Among text editors, some handle scrolling correctly, others do not. Notepad and Wordpad work almost like Word, with that additional possible annoyance that they don’t account for the line height correctly so the last line on the previous page is not necessarily completely visible. With Emacs, scrolling displays the last two lines on the previous page at the top of the current page, and scrolls identically for as long as there is text to scroll.
The number of lines at the top of the page is probably configurable in Emacs, and if it isn’t configurable, it is at least under the control of the user to modify the source. In my experiments, I find that 2 lines is actually better than one at providing context though. If the last line on the page is a blank line, then 2 lines gives you the last line that you read.
Text editors have an advantage over web browsers and read-only tools such as Acrobat because they can use the cursor (insertion point) to track where the user is on the page. Emacs gives me a bright red cursor, but the cursor shows up on the next to last line left. Word, Notepad and Wordpad all leave the cursor where it was, which is useful for some text entry and editing purposes, but isn’t designed to be reader friendly.
To fix scrolling, ideally, every application would do it right, whatever that is. Since I’m not examining every use case, I don’t really know what that is, but for reading it requires consistent placement of the last line that the reader reads on a screen on the next screen. Failing the ideal, I’d settle for consistency in every application. One application that you use occasionally can significantly break the trust with the user. This occasional unexpected behavior erodes the user experience rapidly.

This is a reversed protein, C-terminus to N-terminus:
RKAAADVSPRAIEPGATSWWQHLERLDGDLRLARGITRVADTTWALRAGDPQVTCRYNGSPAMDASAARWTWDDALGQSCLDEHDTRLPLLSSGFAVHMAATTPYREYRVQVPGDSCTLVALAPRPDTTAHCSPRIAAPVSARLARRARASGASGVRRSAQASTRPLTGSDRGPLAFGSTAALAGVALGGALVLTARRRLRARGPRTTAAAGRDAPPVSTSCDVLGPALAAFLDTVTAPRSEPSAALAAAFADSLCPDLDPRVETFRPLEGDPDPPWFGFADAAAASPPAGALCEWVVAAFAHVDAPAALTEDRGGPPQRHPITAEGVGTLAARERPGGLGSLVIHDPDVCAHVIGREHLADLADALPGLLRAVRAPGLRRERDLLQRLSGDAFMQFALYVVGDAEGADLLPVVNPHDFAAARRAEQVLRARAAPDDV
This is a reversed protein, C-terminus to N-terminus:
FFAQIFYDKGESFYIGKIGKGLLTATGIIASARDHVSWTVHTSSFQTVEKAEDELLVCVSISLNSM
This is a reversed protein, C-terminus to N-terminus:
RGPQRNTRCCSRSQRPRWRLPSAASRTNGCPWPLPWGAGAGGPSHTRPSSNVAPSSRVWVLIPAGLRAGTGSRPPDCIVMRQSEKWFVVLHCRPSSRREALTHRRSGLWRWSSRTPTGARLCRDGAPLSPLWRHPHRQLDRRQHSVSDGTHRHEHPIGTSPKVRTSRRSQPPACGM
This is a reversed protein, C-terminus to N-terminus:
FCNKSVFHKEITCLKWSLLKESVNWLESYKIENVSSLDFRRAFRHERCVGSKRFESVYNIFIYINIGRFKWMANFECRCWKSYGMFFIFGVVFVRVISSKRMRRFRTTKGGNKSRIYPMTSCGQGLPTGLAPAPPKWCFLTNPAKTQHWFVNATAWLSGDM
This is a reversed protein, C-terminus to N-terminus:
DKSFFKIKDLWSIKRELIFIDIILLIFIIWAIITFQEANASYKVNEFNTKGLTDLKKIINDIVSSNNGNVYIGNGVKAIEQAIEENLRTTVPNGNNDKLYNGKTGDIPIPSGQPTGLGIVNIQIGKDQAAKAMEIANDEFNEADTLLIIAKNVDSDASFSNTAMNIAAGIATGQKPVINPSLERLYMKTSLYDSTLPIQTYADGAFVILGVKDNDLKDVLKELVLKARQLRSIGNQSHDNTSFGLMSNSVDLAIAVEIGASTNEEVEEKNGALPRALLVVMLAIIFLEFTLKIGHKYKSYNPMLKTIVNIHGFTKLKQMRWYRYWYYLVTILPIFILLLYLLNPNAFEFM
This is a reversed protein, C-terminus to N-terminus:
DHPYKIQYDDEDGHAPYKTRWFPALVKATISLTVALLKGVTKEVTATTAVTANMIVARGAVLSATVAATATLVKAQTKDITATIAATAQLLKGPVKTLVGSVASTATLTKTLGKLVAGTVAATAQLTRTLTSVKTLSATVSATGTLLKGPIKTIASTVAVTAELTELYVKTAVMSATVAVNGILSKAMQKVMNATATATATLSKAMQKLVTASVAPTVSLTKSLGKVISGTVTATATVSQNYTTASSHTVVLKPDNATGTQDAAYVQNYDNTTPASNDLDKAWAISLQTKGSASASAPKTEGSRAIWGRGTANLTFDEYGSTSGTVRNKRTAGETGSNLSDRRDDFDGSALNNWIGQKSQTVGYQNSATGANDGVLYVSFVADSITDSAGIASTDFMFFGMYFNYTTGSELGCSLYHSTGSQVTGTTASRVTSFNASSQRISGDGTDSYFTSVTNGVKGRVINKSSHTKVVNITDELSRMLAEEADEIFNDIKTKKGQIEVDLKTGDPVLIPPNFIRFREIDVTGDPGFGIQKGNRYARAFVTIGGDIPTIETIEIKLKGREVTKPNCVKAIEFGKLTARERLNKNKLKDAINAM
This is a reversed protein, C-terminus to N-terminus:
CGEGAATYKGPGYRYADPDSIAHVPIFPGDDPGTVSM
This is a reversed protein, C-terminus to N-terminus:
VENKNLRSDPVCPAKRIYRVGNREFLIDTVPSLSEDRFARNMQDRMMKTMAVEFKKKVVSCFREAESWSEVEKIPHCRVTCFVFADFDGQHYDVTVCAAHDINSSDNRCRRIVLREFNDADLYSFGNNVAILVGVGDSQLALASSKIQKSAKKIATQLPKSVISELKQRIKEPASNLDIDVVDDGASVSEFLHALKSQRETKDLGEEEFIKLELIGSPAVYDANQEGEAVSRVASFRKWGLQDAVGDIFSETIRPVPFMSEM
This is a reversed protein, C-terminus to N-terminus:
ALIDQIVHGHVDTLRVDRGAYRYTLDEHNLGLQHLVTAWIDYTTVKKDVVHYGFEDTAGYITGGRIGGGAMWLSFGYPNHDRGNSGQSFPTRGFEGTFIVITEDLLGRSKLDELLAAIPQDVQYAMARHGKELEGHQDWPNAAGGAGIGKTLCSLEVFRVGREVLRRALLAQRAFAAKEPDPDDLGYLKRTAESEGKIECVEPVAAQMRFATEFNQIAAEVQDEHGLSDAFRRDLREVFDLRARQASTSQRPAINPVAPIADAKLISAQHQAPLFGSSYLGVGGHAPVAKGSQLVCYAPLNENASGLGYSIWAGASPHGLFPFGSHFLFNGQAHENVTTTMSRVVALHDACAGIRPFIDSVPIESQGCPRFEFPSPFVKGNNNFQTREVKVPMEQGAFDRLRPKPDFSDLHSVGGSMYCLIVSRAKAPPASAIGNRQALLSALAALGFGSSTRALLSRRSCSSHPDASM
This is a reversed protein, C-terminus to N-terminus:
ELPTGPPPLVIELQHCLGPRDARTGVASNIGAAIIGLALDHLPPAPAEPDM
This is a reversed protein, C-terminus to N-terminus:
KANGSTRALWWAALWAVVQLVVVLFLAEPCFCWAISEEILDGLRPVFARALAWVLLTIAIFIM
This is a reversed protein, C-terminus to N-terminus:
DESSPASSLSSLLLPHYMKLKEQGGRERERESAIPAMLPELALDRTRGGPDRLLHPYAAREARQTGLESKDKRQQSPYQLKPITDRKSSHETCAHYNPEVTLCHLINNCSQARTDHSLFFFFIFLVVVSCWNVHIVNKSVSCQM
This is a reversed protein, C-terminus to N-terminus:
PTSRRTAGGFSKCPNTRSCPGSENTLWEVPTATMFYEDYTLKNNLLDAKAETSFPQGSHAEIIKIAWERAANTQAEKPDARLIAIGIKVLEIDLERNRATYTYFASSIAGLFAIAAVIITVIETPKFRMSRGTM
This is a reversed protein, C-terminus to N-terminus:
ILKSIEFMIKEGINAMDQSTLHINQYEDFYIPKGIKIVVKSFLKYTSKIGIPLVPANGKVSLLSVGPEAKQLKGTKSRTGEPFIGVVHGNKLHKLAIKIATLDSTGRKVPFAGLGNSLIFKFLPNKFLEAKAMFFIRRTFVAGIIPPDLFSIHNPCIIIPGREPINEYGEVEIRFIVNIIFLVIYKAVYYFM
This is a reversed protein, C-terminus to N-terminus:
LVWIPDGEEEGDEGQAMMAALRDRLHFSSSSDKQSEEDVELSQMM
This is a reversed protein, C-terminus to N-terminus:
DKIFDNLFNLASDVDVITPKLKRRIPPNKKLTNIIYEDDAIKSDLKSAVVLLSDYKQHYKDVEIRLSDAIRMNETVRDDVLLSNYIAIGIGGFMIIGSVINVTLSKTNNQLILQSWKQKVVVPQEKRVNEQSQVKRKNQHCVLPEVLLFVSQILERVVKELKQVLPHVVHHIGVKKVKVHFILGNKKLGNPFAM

Lacking that, I can imagine applications implementing a solution with two faint lines on each page of text, one at the bottom and one higher up. When I hit page down or click the scroll bar or wheel, the line on the bottom stays at the same point relative to the document, but is now near the top (where depends on the applications implementation of page down) and then there is a new line near the bottom. I always know where to continue reading.
The other issue with reading tools is the complete lack of bookmarks in most applications. By this I mean bookmarks in the pre-Netscape sense, a piece of paper, plastic or metal that you slipped into your book to keep your place in a document when you stopped reading, so that you could easily resume when you came back. I want the same thing from my computer reading applications. Of the applications listed above, only Emacs does this (using desktop). All of the others take you to the first page of the document.
Worst of all, Netscape and Firefox corrupted the word “bookmark.” There is no longer a good term for the place holder in a document. Netscape bookmarks take you to the document, not to the place in the document. They take you to the correct shelf in the library, not the correct page in the book. In all fairness, Netscape probably introduced the term in the expectation that the writers of web pages would be more generous with the use of anchors than they have been.
Give me those two things, and maybe throw in a tablet display that lets me read in portrait mode, and I’ll be a happy reader. Seriously, I don’t care about the pony.
* The other problem with Word, and most tools for reading on a computer is that the lines are too long. It isn’t always obvious what the next line of text is if the line is longer than about 5 inches (13cm). A cursor is a solution to this problem, but I don’t necessarily want a cursor on my screen. You can always narrow the window to achieve this effect, but then the next screen problem becomes more acute. This is why I want to read from a portrait monitor.